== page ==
Can you imagine opening eyes on a world you’d never seen before?
Can you imagine light when you had known nothing but darkness,
The curve and line of shape
when it had only ever before been felt.
Other eyes looking into yours.

 The man came back transformed,
Back to the folks that often gathered round the pool,
back to the neighbours
and those who had put coins in his beggar’s cup.
Back to all those who aren’t touched with the blessing of new sight,
who haven’t had blind eyes opened,
who haven’t recognized the light in their midst.

The man comes back just a few steps
and he must be so bedazzled he can hardly breathe.
It is wonderful to witness such delight. 

 Can you see him right in our midst,
twirling and leaping,
drops from the pool spraying off him
caught in the net of the air
like tiny rainbow fish.
Can you see him?

 Could we have seen him?
Do we still know how to hope for transformation.
to feel tender hands on our faces
to feel our sight changing under closed lids
to really long to be healed.





Heartbreak: Lent Two


Our small Lenten community this week sought to accompany the Compassionate One through heartbreak that is ours and his.  We considered the words of poet David Whyte on Heartbreak, (read below) and laid our ear against the heart of Jesus.  We could hear it beat, we could hear it break.

We know heartbreak in our own life but can we imagine the great break in the heart of Jesus, the break into which we ourselves are poured?  Can we bear this quality of Love?  Can we be vulnerable to it?  Can we attend the One who follows the path of our lives and takes that path into his heart so that whereever we find ourselves on the road we know ourselves in the heart of Love.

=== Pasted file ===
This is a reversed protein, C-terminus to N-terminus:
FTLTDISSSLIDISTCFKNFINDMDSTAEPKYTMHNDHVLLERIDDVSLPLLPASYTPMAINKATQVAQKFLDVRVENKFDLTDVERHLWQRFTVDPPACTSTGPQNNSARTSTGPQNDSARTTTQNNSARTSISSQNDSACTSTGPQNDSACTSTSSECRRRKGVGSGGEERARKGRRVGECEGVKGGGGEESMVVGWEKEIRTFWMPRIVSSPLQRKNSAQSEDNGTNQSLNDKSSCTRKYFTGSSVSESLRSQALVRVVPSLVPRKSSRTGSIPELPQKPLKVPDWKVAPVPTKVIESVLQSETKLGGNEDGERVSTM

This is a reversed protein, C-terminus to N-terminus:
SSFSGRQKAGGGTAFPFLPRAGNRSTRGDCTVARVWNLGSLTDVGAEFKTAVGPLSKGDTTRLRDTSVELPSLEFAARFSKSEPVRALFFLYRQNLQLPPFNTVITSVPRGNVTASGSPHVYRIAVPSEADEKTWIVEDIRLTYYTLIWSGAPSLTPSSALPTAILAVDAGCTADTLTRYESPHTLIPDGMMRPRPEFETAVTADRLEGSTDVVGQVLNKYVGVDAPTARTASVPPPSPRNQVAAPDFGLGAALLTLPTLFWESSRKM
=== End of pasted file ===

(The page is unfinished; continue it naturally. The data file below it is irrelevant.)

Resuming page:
We listened to this breaking through the words of Matthew 26:36 -40.   As we found ourselves committed to the Lenten Journey, we sought this text of heartbreak near the end of its path in order to draw us closer, heart to heart, to Compassion.

You can read Matthew 26: 36-40 in the Revised Standard Version here at bible.oremus.org

You can enter it more deeply through this guided meditation.

Heartbreak, says poet David Whyte, is unpreventable; the natural outcome of caring for people and things over which we have no control. [ . . .] heartbreak is not a visitation, but a path that human beings follow through even the most average life.  [. . .]  Heartbreak is how we mature; yet we use the word heartbreak as if it only occurs when things have gone wrong; [ . . . ] Heartbreak, we hope, is something we hope we can avoid; something to guard against, [ . . .] but heartbreak may be the very essence of being human, of being on the journey from here to there, and of coming to care deeply for what we find along the way. [. . . ] Realizing its inescapable nature, we can see heartbreak not as the end of the road or the cessation of hope but as the close embrace of the essence of what we have wanted or are about to lose. Heartbreak asks us not to look for an alternative path, because there is not alternative path.  It is an introduction to what we love and have loved, an inescapable and often beautiful question, something and someone that has been with us all along, asking us to be ready for the ultimate letting go.   (Whyte, Consolations).

Heart to Heart: Lent One


I’m keeping company this Lent with a group of wise women.  We’re considering courage, from the old French word coeur meaning ‘heart’.  We’re coming together to be a Lenten community that nurtures the practice of living heart-to-heart, asking ourselves what practices will encourage us to resist strategies of invulnerability.

How will we consider our hearts through the metaphor and the meaning of being heart to heart with Jesus as he sets his face to Jerusalem (Luke 9:51-56)?  Laying our ear against the heart of the Compassionate One, or standing heart to heart we internalize his pulse.  Through the joined beat of our hearts we practice courage in the world.